The pie chart is comprised of 7 regions in total with Europe, Asia-Pacific and North America making up the vast majority of global wealth. North America has the single biggest share and Africa, India, Latin America and China combined, only make up a small proportion.
As you can see, I have not talked about individual fractions or percentages, in fact I have not supported any of my features with data. Instead, I have just reported what I can see visually, without looking closely at the data. If you have to look at the data, then you probably won’t write a good overview.
How do I select the correct features?
To understand this we have to think about the different types of graphs and charts we might see. There are generally two different kinds of charts and graphs: dynamic and static.
Dynamic charts show data over time and static charts show data at just one point in time. This will affect the type of data we select.
Let’s look at a dynamic chart:
As you can see, the graph is dynamic because it shows data over a period of time. We should therefore look at the general trend over the time period.
First, we should look at what happened from the start (2011) to the end (2014). From the start to the end both lines increased. Then we should look at any other general trends for each of the two lines. We can see the blue line (women) goes up until 2013 and then does down a little. The green line (men) goes up slightly and then has a very large increase between 2012 and 2014.
These are the most striking or most obvious things we can see when first looking at the graph and these are perfect for our overview.
Let’s put this information into a sentence:
Over the entire time period the number of men and women reading books increased. Women saw a steady increase between 2011 and 2013 before declining in 2014, while men increased gradually at first before rocketing up in the last two years.
When we are looking at dynamic graphs we should be looking out for:
- What does the data do from the start to the finish?
- Do they generally go up or down or do they fluctuate?
- Any significant difference from the general trend?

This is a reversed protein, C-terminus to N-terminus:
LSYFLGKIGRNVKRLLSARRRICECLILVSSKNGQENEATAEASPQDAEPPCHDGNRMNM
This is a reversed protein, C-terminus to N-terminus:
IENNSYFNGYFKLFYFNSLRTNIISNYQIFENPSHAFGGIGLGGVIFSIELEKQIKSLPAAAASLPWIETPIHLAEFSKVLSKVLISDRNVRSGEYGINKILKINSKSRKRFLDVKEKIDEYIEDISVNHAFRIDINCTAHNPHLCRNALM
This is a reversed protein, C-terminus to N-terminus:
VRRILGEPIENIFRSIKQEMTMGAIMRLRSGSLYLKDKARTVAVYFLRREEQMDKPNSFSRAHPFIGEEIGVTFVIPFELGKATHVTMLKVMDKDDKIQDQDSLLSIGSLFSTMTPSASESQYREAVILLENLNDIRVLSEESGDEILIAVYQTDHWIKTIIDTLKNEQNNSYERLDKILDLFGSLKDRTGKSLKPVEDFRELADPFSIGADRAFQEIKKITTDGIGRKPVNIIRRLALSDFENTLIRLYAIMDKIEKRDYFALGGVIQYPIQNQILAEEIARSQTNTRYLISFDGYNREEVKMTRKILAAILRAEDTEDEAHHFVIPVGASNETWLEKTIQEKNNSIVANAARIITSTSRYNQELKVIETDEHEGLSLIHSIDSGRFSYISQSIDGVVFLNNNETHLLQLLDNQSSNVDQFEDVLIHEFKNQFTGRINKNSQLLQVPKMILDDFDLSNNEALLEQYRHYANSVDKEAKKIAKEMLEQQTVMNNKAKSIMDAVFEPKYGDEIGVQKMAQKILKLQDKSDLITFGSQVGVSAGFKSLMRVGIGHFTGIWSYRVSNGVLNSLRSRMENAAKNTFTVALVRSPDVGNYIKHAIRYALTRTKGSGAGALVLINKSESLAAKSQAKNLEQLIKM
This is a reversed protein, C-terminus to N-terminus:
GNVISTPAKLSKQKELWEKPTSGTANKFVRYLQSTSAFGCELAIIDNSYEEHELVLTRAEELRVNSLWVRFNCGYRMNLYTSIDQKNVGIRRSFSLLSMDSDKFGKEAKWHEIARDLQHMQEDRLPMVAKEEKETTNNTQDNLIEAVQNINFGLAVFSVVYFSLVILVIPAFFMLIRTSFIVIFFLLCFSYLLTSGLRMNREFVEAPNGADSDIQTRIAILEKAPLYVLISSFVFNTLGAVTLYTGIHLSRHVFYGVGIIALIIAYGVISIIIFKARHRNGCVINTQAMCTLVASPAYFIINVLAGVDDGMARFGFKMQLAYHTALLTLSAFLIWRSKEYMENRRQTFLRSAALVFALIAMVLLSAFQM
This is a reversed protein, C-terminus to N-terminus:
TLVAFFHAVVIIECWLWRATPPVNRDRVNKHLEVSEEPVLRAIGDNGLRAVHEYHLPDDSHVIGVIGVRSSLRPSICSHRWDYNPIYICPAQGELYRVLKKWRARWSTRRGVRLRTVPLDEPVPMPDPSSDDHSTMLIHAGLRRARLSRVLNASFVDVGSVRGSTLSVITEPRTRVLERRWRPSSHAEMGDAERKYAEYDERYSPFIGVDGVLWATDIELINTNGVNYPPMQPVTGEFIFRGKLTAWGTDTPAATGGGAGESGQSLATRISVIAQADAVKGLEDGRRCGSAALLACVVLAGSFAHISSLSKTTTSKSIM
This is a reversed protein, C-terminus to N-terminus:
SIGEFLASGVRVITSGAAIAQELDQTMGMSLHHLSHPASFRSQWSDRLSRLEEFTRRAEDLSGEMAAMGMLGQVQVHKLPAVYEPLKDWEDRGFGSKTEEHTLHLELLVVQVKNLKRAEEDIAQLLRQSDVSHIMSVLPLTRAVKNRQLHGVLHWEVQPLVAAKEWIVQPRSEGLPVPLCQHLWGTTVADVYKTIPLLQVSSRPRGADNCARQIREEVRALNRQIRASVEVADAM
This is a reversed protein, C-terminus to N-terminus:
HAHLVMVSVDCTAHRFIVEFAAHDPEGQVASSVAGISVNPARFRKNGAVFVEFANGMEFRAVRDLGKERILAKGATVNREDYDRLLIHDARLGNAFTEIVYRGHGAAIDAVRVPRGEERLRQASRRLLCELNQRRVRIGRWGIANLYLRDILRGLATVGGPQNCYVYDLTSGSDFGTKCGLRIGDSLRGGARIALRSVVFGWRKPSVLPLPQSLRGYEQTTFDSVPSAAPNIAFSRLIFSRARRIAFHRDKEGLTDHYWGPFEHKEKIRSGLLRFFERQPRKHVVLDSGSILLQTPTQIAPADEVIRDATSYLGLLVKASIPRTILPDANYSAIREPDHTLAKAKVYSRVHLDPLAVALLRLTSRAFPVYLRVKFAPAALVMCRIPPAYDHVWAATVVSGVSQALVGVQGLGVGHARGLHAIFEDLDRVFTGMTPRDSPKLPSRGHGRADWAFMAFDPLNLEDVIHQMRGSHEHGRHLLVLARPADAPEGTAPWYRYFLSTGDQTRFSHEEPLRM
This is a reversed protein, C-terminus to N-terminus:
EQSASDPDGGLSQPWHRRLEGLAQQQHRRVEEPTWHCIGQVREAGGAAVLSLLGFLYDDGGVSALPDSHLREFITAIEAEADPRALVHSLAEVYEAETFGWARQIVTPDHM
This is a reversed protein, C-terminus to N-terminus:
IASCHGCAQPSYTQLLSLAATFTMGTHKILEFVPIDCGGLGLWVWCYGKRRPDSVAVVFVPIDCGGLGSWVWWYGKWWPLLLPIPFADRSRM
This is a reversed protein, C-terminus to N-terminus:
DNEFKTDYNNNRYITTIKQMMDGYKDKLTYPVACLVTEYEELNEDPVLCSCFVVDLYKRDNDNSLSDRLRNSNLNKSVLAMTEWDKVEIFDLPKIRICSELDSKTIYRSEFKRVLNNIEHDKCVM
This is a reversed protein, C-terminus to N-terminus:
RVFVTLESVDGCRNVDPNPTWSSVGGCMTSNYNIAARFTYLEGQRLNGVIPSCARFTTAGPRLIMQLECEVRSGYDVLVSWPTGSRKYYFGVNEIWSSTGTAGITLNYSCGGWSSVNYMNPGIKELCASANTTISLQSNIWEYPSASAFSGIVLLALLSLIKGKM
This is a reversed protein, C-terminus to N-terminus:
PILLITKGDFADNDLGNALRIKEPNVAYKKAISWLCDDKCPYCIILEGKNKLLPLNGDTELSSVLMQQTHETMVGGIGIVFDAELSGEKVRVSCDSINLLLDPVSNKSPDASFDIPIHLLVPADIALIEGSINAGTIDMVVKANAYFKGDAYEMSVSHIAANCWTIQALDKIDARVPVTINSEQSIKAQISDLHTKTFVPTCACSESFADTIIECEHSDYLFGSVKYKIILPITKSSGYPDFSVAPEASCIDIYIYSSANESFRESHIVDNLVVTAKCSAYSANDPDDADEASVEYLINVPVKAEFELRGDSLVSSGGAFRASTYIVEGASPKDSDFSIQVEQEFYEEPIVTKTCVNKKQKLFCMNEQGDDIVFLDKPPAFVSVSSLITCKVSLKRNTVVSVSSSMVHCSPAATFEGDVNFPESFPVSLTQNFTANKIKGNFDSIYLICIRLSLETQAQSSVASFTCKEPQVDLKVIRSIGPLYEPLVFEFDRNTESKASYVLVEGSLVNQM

- Overall increase/decrease?
No let’s look at a static chart:
This chart is different from the last one because there are no dates to look at; it is data from just one point in time. We can therefore not talk about general trends over time.
Instead we are more concerned about comparing the data between the different sources. In this case, we will be comparing the data between countries.
The first thing I notice is that all countries are below 400k except two of them. Switzerland and Australia are the biggest and Singapore and the U.K. are the smallest. Switzerland has almost double the average. There isn’t a significant amount of difference between the bottom 6 countries.
Let’s try and turn the things I’ve noticed above into an overview:
The graph compares eight countries with only a small amount of difference between the bottom 6. Australia and Switzerland have the highest average wealth, with Switzerland averaging nearly double the value of the two bottom countries.
When we look at static graphs we should be looking for:
- What are the highest/lowest values?
- What are the most noticeable differences?
- Any similarities?
- Any significant exceptions?
Is there any special grammar?
You should try and make a complex sentence by making a subordinate clause. Complex sentences are sentences with more than one clause and they help increase our marks in the grammatical range part of the marking criteria.
You can easily make a subordinate clause structure in the overview by joining two pieces of information with the words ‘while’. ‘although’, ‘with’, ‘even though’, ‘whereas’ or ‘and’. However, make sure you know the meaning of these words and how they are correctly used in a sentence.
How does an overview fit into the rest of my essay?
The overview should be the second paragraph of a four paragraph structure:
Paragraph 1- Paraphrase Sentence
Paragraph 2- Overview
Paragraph 3- Details
Paragraph 4- Details
I tell my students to write the overview before the details because it makes it clear to the examiner that you have identified the main features and it also helps you write the details paragraph. In the details paragraphs you will simply take the statements you made in the overview and support them with data.
Shouldn’t I write a conclusion?
No. Conclusions are really a summary of what you think or opinions. This is not an opinion essay and you therefore do not need to write a conclusion. Save your conclusions for task 2.
Below is one final example following the structure I used above. I have highlighted the overview in yellow.
Notice how I have picked out the most significant/noticeable/important features and talked about them very generally in the overview. I have not used any data in the overview. However, I have taken the features from the overview and supported them with data in paragraphs 3 and 4.
I hope you found this post useful and if you have any questions please let me know in the comments section below.
For a more detailed post on how to answer IELTS task 1 chart questions, please click the link.
You may also find my grammar guide for IELTS task 1 useful. It has lots of phrases to help you describe data.